Thursday, September 06, 2007

Dont flog allotments for housing - increase the number of sites and get people using them

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One of the greenest things you can do is grow some of your own food. I therefore strongly support Paul Wilkes campaign on saving allotments (‘They’re losing the plot’, Bristol Evening Post, 6 Sept). Allotments have great environmental, health and social benefits. Bristol should be doing more to encourage the popularity of allotment gardening. Instead of flogging off allotment sites the city council, which after all has ambitions to be the UKs ‘green capital’, should aim to increase the number of plots per thousand residents. Neil Dixon, of the National Allotment Gardens Trust, said, ‘The average across the country is about 15 allotments per 1,000 population and in some areas that rises to 38 per 1,000. Bristol has about seven per 1,000. Bristol has sold a fair amount of allotment land. Some of the money has been used to run its allotments stock and improve it, in other cases it has gone on other projects.’

Allotments benefit well-being - allotment gardeners enjoy affordable fresh produce, tend to eat more fruit and vegetables than average and get plenty of exercise growing it! Composting on allotments also cuts waste. Go to these sites for information on allotment growing:

At a Shirehampton site allotments are set to be redeveloped for 32 houses and flats ( Bristol City Council is set to flog Jubilee Allotments, in Myrtle Drive, to the Jephson Housing Association).

Paul Wilkes said "They are going to have to stop building on allotments. Where else are they going to find space for all the plots they will have to provide? They are closing allotments. Demand is increasing…more people appreciating the health benefits. The general population is increasing. So eventually you will need more allotments, not fewer."

He’s dead right. To flog off allotment sites now, when there is high potential to get more people, especially young women, growing their own, is very short sighted and not what you would expect of a city with ‘green capital’ ambitions. Thirty yrs ago only 2% of allotment holders were women. Now women account for at least 20% of allotment tenants. The rise is allotment popularity has been well reported .

What line do we get from the city? Council spokesman Simon Caplan said: "The Jubilee Allotments have been vacant and derelict for at least 10 years. The land has been earmarked in the local plan - the long-term blueprint for the city - for housing. As far as the law goes, we have to provide enough allotments across the city for people who want them. We do that. Demand has gone down and we have sold off land. We have 98 allotment sites currently, with the equivalent of 4,039 full plots, of which 2,942 are let (73 per cent). So there remains plenty of capacity across the city. Our target is to have 90 per cent let by 2012. The total we raised from these sales was £6.4 million - and £2.5m will go back into allotments to upgrade them."

Better quality allotment sites is good but it doesn’t sound like there is anything even remotely like a policy of getting more allotments plots per thousand to me. With this attitude we will never reach the national average number of plots in the city – so much for ‘green capital’ thinking!

Green Party policy on allotments, enacted in Bristol, would take us forward considerably:

· Local authorities to provide more proactive support for allotments and to work to cut waiting lists where demand for allotment plots is high.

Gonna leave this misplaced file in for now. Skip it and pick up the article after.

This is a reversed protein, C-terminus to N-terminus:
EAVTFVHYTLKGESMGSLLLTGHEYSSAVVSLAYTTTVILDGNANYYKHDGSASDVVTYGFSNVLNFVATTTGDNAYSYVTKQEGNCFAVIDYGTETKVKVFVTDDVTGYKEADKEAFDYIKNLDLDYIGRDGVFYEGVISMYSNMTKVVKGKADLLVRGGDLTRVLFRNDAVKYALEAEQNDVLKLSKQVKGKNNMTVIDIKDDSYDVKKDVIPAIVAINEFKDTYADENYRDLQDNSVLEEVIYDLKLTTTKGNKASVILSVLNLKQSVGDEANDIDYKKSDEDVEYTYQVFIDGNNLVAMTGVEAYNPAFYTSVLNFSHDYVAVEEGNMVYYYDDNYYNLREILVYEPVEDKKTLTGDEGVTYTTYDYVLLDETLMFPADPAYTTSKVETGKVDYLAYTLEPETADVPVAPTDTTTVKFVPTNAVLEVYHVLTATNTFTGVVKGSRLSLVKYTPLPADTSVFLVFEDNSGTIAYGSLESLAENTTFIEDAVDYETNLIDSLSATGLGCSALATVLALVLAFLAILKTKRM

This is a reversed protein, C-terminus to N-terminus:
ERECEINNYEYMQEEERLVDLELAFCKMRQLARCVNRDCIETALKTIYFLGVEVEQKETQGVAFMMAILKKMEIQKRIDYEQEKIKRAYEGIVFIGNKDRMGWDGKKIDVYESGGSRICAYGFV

· New allotment sites to be created on brownfield land and new housing estates.
· More public information on the availability of allotments and improved public education on the benefits of allotments.
· Allotments to be given much greater protection through the planning system.
· The removal of restrictions on the sellling and bartering of allotment produce, as long as it confirms to food safety standards.
· Improved access and better facilities for disabled people and raised beds.
· Allotment provision to be tailored to meet the needs of those who wish to take them up including different sized plots and ensuring provision is as close as practicable to all who would like them.

Involve people in plans right from the outset, as idea generators

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Its really important to fully involve everyone with a stake in new plans right from the outset so this one has not got off to the brightest start. Plans for the redesign of Broadwalk shopping centre in Knowle have been unveiled (80 new flats, extra office space, and a new fa├žade) by the owners Frogmore (‘Broadwalk’s revamp plans are unveiled’, Bristol Evening Post, 6 Sept) but locals are reacting to ideas presented rather than having been part of the idea generation process to now, it seems.

The Evening Post report, by Tom Hodson, on the plans quoted several local traders. Matt Savage from Knowle Traders' Association complained that local businesses had not been consulted prior to the unveiling, though the association will be meeting with owners Frogmore now.

Will Appleby of M &W Meats in Wells Road said: "It will bring more people to the area, but I still can't understand why they didn't tell us about it beforehand, so we could have helped push the scheme."

Pedro Nunez of The Barber Shop in Redcatch Road said: "It doesn't look as bad as I thought it would, but it would have been nice to have known more about it before they unveiled the plans."

Amir Amrabadi of Mr Crispins Fish and Chips in Wells Road said: "One of my worries is that the dentist inside the centre might go, which has thousands of patients and brings people into our shops."

Lets hope the process from now is a lot more participative – plans have been on show in the Broadwalk Shopping Centre.